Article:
Over the past few years, it has become more and more evident that we’ve entered a new era of marketing. Suddenly, beauty brands like Lush and the Body Shop are pasting the labels ‘vegan’ and ‘cruelty-free’ on the forefront of their campaigns and disposable plastic straws are looking to become an endangered species. Another company looking to brand itself as eco-friendly is the international clothing giant H&M, but, when their glowing 2017 sustainability report divulges nothing about their less than environmentally-friendly clothing-burning practices, it becomes somewhat harder to swallow their claims.
There is no shortage of information about sustainability on the H&M website: webpage after webpage asserts the company’s sense of responsibility for pioneering sustainable fashion; they claim to be continually striving towards a circular model “where materials are maximised and waste is minimised.” The self-proclaimed “highlights” of their 2017 Sustainability Report include the fact that “recycled or other sustainably sourced materials made up 35% (26%) of H&M group’s total material use”; and that “H&M launched its first garments made from recycled shore-line waste”. It is undeniable that H&M are making a conscious effort to become a sustainable brand. However, it is equally undeniable that this is playing to their advantage in the perpetual struggle to attract consumers.
How many clothes have been burnt across the 62 different countries in which H&M has operations?
Perhaps the first call for a critical questioning of the transparency of H&M’s values came when journalists in Denmark discovered that the company was burning new and unsold items of clothing. After a little pressure from Greenpeace, an organisation committed to “investigating, exposing and confronting environmental abuse”, H&M conceded that the incident uncovered by the journalists wasn’t a one-off event. Not only this, but Greenpeace declares that the company has burnt over 12 tonnes of clothing since 2013 in Denmark alone. If this is the statistic for one country, how many clothes have been burnt across the 62 different countries in which H&M has operations?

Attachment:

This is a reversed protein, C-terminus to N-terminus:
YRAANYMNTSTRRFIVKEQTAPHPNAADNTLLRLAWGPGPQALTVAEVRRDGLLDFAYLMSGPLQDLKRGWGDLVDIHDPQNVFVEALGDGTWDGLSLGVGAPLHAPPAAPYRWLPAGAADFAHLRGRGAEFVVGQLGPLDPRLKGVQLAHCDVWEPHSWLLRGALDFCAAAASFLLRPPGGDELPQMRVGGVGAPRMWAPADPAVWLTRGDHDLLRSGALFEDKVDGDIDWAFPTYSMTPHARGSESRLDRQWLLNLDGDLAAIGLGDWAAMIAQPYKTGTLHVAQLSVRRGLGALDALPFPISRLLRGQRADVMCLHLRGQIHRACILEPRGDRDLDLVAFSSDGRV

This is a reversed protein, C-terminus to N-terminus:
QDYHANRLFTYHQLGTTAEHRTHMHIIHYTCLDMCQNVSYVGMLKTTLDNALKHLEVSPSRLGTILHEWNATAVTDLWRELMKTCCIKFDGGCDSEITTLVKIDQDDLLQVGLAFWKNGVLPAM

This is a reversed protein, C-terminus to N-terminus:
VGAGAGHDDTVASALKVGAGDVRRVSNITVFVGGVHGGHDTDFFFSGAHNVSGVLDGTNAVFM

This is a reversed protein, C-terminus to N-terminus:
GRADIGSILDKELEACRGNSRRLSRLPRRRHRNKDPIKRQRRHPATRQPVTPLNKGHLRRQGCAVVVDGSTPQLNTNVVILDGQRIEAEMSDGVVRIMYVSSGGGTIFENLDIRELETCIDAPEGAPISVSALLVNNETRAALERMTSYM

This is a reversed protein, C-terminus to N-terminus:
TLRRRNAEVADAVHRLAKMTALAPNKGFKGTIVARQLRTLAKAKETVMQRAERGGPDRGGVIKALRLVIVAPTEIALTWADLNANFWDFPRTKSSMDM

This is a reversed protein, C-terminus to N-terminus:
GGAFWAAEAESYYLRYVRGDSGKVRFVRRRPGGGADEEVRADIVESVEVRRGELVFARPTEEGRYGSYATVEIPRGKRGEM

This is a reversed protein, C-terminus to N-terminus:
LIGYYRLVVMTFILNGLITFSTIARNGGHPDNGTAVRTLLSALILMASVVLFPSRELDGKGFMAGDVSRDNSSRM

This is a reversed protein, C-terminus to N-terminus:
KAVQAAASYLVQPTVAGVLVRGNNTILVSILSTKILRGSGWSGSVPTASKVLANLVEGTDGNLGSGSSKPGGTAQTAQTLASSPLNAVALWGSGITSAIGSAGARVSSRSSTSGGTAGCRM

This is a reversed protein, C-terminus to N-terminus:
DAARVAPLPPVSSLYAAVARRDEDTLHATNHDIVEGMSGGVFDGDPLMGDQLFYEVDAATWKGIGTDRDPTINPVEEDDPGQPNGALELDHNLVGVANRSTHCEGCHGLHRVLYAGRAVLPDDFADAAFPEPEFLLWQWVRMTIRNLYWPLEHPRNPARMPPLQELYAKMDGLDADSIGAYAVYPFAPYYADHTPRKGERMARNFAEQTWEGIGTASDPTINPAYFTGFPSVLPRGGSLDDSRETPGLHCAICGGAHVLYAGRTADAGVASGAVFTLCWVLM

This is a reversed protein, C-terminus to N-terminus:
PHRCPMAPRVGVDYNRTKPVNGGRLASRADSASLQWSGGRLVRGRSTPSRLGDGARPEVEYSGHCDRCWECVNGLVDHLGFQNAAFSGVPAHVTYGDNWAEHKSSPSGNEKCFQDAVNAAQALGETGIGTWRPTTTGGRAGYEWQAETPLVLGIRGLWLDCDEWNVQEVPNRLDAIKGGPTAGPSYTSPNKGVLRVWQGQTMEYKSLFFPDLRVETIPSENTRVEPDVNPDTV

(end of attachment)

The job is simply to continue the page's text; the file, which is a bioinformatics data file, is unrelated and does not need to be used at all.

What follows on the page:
In French, there is a word which doesn’t have a perfect equivalent in English: “l’écoblanchiment”. It translates roughly to “greenwashing”, and denotes the practice of presenting an image of environmental responsibility, when, in reality, the main focus is increased publicity and revenue. Is this what H&M are engaged in? Is their entire sustainability campaign founded solely on capitalistic greed?
Is their entire sustainability campaign founded solely on capitalistic greed?
To get an idea of H&M’s sustainability from store-level, I paid my local branch a quick visit over the Easter break. I don’t know exactly what I was expecting – perhaps an advertisement for the clothes recycling scheme? Some glowing quotation from the 2017 Sustainability Report, emblazoned on the wall? However, after wandering in a methodical loop around the store, passing from women’s wear to makeup, shoes, menswear and more, I saw not one mention of ‘sustainability’, or anything remotely related. Lost in a sea of red price labels and endless racks of discounted clothing, I departed in a haze of confusion.
Nevertheless, with so many companies yet to pledge themselves to sustainable production and development, we can’t be too harsh on H&M. Undeniably, their recent Sustainability Report shows that they are making conscious efforts towards protecting the environment and the resources that will be available to future generations; whether or not this is primarily in aid of promoting a positive brand image doesn’t reverse the admirable work that has been done. Despite this, I don’t think that it is unreasonable to ask that the same ethos is recognisable in all the company’s actions – in the cessation of unsustainable practices like clothes-burning, and the visibility of the sustainable mission at store-level. You’ve made a good start, H&M. Now, it’s time to fully commit.